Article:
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In polar/cylindrical coordinates, does $r dr d\theta=r d\theta dr$? For example, I believe the integral for the area of a half-circle is given by $$\int_0^1\int_0^{\pi}{rd\theta dr}.$$

What would this integral be if the order were reversed? I find it hard to visualize taking $dr$ first.

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2 Answers 2

The order does not matter except when you evaluate it by multiple integrals you are supposed to be evaluating the inner $dx_{i}$ first, then the second integral indexed by $dx_{j}$, etc.

So for your example, the area of the half circle is the same as $$\int_{0}^{\pi}\left(\int_{0}^{R}rdr\right)d\theta=\int^{\pi}_{0}\frac{1}{2}R^{2}\theta d\theta=\frac{\pi}{2}R^{2}$$

Or $$\int^{R}_{0}\left(\int^{\pi}_{0}d\theta\right)rdr=\int^{R}_{2}\pi rdr=\frac{\pi}{2}R^{2}$$

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You have an $r$ as the upper limit of the $r$ integral, which strikes me as a bit confusing. –  Muphrid Mar 10 '13 at 21:01
    
Note that you can get appropriately sized parentheses by preceding them with \left and \right, respectively. –  joriki Mar 10 '13 at 21:08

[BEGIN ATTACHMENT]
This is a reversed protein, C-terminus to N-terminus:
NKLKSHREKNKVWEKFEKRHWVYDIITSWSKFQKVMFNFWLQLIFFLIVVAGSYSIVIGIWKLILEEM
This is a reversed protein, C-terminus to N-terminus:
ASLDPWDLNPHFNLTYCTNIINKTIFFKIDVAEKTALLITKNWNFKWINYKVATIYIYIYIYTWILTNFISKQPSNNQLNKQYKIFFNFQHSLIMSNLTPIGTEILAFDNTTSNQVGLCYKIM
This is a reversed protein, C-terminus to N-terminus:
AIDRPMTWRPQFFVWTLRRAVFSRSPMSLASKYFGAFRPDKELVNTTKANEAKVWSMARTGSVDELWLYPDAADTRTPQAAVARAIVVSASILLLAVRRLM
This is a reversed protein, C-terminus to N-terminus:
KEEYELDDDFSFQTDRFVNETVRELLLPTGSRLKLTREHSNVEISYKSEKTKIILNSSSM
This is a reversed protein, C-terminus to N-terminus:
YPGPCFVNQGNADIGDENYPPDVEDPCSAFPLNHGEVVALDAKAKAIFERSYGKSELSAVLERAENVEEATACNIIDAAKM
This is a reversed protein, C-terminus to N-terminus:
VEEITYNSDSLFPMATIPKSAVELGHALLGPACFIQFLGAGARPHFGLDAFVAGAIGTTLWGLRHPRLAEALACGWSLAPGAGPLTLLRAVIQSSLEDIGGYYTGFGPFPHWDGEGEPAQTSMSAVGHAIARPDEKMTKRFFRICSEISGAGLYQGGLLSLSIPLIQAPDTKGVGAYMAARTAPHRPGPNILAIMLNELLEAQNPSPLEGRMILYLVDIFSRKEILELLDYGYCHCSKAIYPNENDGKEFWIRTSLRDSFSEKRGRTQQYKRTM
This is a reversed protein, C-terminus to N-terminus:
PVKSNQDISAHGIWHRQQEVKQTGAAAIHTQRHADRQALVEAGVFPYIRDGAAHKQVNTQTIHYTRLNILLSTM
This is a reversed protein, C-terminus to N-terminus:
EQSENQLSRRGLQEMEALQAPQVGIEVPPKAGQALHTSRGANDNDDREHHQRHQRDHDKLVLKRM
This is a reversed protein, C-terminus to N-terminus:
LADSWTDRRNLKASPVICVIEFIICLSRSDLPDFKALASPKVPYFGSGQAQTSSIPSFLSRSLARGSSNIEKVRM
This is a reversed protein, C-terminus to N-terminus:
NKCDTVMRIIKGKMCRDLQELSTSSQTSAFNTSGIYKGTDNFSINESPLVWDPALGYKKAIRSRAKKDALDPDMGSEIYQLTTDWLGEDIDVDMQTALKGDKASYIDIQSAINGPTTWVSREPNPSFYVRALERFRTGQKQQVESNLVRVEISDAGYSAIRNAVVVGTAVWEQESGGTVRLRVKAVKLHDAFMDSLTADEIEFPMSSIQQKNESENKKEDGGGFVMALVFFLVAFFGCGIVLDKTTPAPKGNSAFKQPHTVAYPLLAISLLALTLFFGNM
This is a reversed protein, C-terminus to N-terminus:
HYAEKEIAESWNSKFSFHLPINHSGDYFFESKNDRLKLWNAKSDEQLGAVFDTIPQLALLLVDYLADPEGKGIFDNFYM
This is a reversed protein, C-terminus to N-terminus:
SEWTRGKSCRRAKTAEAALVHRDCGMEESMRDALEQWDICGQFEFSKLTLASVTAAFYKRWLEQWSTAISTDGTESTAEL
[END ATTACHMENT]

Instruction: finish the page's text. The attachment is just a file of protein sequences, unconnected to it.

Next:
I tried but did not work well. Can you help to fix it? –  Bombyx mori Mar 10 '13 at 21:10
    
I've changed (... ) with \left(... \right) –  Américo Tavares Mar 10 '13 at 21:15
    
I see. I tried $\left \right$. Thanks. –  Bombyx mori Mar 10 '13 at 21:16

The order of integration is not important when the other integration variables do not appear in the limits, so usually you can rearrange the integrals to your liking. If, however, a function of $\theta$ appeared in the $r$-integral's limits, you would be forced to do the $r$ integral first.

I'm not sure why you find it hard to do the $r$ integral first, though. Doing the $\theta$ integral first is like tracing out the whole circle at a fixed radius and then integrating over all radii. Doing the $r$ integral first just traces out a straight line that you then integrate around a full circle.

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The way you visualize it makes more sense for cylindrical, thanks! The way I've been visualizing is a little different. For example, consider a triangle bounded by $y=0,x=1,y=x$. If I integrate over $y$ first, then in my mind I'm getting rid of the $y$ dimension, so now I just have a line from $x=0$ to $x=1$. –  Caleb Jares Mar 10 '13 at 20:58

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